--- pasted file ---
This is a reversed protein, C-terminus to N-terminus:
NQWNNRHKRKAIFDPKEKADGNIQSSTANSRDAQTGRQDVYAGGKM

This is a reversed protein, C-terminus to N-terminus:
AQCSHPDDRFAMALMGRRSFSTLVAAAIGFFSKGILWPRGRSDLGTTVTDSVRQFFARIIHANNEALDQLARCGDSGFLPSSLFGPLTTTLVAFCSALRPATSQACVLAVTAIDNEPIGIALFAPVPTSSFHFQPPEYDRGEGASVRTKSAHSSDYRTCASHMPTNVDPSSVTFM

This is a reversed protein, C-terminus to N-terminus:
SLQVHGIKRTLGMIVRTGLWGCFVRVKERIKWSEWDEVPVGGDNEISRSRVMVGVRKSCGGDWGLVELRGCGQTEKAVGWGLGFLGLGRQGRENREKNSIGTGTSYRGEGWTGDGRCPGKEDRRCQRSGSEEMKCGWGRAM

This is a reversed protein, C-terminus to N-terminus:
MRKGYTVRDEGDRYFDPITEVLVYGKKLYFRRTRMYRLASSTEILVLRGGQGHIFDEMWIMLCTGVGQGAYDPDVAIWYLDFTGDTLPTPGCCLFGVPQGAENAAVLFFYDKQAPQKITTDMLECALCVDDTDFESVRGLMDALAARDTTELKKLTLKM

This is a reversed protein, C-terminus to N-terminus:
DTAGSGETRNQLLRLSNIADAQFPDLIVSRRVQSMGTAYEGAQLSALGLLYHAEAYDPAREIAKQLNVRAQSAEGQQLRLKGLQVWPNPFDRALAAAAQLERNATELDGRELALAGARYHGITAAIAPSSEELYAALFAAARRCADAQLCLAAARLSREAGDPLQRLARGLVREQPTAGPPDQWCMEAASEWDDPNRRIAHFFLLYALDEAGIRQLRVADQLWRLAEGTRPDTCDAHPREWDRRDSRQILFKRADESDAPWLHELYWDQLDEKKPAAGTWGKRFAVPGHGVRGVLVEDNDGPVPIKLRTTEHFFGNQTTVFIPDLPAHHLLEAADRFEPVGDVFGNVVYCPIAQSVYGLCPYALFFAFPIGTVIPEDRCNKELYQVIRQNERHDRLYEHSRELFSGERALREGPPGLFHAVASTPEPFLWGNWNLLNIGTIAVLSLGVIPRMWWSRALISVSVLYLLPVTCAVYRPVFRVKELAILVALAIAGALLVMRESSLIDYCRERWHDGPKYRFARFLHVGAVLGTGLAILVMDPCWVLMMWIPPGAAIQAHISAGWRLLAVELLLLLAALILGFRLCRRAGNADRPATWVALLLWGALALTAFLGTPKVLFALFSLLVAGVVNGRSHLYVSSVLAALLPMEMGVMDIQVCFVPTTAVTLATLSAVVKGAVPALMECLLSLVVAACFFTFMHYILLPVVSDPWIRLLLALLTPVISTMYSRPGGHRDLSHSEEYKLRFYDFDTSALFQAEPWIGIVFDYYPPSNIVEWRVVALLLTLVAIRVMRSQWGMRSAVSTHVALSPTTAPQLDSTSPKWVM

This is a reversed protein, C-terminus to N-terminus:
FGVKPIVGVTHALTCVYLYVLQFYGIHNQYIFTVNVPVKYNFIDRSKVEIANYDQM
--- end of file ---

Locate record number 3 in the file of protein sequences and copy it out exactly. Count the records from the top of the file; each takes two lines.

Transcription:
This is a reversed protein, C-terminus to N-terminus:
SLQVHGIKRTLGMIVRTGLWGCFVRVKERIKWSEWDEVPVGGDNEISRSRVMVGVRKSCGGDWGLVELRGCGQTEKAVGWGLGFLGLGRQGRENREKNSIGTGTSYRGEGWTGDGRCPGKEDRRCQRSGSEEMKCGWGRAM